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Lawsuit Challenging Michigan No-Fault Insurance Reform

Under Michigan’s original auto no-fault law, every auto accident survivor had lifetime coverage for their reasonable care, recovery, and rehabilitation needs relating to their auto accident injuries. They also had the assurance that their medical providers would be paid a reasonable charge for the services and accommodations rendered to them. It was a system that provided comprehensive coverage to auto accident survivors and allowed medical providers to be paid based on a standard of reasonableness.

Under the 2019 Michigan no-fault reforms, the law is no longer focused on providing people with lifetime auto medical expense coverage for their care, recovery, or rehabilitation. Many people injured in auto accidents will now have limited no-fault medical expense coverage or none at all. Moreover, medical providers will be forced to accept drastically reduced payments for auto accident medical care.

Changes to Michigan’s Auto No-Fault Law

There are two significant changes effective as of July 2, 2021, that will prove to be especially detrimental to catastrophically injured accident survivors, their families, and medical providers: (1) the 45% payment reduction to medical providers who provide non-Medicare compensable services (2) the 56-hour per week payment cap on in-home family-provided attendant care.

Under the 55% fee schedule, for non-Medicare compensable services, the reimbursement rate is capped at 55% of what the provider charged for such services on January 1, 2019. In the instance of this lawsuit, the many Michigan post-acute medical providers that provide necessary services to auto accident survivors will be forced to take a 45% pay cut. This rate is not sustainable for many businesses and has already resulted in care facilities being forced to close their doors, severely limiting the opportunities for auto accident victims in need of their services.

The second change effective as of July 2, 2021, is the 56-hour per week cap on in-home family-provided attendant care. The term “family-provided attendant care” encompasses any caregiver who knew the auto accident victim prior to their injuries. This could be friends, family members, former colleagues, neighbors, etc. The number of hours of attendant care services that these individuals can be reimbursed for will be capped at 56 hours per week. If the victim needs more than 56 hours of attendant care per week, they will be forced to obtain the remainder of their care from commercial providers under the new auto no-fault law. However, given the devastating impacts of this fee schedule, it is likely that there will be a shortage of commercial attendant care providers, making it difficult for these families to find a commercial provider who is able to render this care.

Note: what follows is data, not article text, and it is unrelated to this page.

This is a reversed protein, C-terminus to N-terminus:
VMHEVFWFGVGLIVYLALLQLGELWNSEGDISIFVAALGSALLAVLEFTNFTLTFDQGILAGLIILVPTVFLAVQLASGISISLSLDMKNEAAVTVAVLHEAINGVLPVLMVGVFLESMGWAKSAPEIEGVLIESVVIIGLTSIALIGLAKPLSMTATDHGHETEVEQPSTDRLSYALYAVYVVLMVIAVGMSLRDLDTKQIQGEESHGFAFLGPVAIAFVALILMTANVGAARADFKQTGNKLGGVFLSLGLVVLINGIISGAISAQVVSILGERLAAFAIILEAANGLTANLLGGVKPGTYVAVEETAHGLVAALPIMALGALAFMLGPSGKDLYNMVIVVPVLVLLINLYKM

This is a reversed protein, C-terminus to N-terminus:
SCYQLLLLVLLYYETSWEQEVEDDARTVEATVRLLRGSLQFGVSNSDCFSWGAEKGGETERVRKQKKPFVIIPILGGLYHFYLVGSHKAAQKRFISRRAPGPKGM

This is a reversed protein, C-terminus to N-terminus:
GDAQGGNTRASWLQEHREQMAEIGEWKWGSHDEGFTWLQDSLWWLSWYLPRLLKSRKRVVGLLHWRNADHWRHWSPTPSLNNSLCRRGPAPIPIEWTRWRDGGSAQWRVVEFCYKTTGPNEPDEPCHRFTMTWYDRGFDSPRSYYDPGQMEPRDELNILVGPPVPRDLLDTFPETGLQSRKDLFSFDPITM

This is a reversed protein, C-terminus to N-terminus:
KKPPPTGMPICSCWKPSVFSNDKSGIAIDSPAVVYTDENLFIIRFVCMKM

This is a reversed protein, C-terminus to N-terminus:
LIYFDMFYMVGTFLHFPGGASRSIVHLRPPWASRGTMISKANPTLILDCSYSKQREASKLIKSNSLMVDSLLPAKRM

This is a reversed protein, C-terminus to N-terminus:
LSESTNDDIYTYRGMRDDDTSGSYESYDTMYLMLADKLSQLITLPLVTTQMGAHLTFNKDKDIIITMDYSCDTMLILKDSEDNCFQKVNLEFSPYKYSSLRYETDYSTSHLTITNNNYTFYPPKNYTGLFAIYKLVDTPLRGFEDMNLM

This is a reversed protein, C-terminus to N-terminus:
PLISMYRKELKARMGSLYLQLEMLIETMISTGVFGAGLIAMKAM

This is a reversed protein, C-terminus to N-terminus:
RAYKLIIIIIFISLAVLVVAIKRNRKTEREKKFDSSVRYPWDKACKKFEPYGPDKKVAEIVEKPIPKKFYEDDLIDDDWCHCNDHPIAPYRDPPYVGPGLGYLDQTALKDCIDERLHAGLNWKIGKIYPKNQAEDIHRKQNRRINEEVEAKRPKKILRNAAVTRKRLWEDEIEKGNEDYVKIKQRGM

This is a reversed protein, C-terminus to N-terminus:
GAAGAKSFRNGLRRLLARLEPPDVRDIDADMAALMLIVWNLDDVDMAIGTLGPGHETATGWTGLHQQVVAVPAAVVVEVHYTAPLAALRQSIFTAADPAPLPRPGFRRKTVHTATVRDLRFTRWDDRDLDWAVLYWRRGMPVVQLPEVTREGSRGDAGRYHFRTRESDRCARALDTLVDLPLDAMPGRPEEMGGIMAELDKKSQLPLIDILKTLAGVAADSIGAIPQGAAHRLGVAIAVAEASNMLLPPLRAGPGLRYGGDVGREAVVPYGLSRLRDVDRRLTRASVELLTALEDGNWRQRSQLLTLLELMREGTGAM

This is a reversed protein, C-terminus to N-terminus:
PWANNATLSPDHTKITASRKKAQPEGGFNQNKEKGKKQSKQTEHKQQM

The Lawsuit Challenging Michigan No-Fault Insurance Reform

Sinas Dramis Law Firm has filed a lawsuit on behalf of several plaintiffs to challenge these two specific provisions of the 2019 reforms. In this lawsuit, Andary et. al. v. USAA Casualty Insurance Company et. al, Sinas Dramis Law Firm represents three plaintiffs, including Ellen Andary, who was catastrophically injured in a motor vehicle accident in 2014, Philip Krueger, who was catastrophically injured in a motor vehicle accident in 1990, and the Eisenhower Center, a neurological rehabilitation center in Ann Arbor that is also where Krueger is currently a patient. The lawsuit has become commonly known as the “Andary lawsuit.” The lawsuit is currently pending in the Michigan Court of Appeals.

One of the most significant injustices addressed in the lawsuit is the unconstitutional retroactive application of these new payment limitations to individuals catastrophically injured in car accidents prior to the date the new law went into effect. The Andary family and the Krueger family bought insurance policies that allowed them to be reimbursed for all reasonably necessary attendant care services regardless of the identity of the attendant care provider and all reasonably necessary medical treatment regardless of any government-imposed fee schedule. Their right to these benefits vested as of the date of the respective accidents. Now the government is retroactively altering those rights in violation of the pre-existing contractual obligations between the injured individual and his or her insurance company. The lawsuit also includes challenges to the future applications of these two provisions on equal protection and due process grounds.

Below is a summary of notable updates as the Andary lawsuit progresses through the court system, an overview of the lawsuit’s current status and what to expect next, and notable documentation for reference.

Andary Lawsuit Timeline of Notable Updates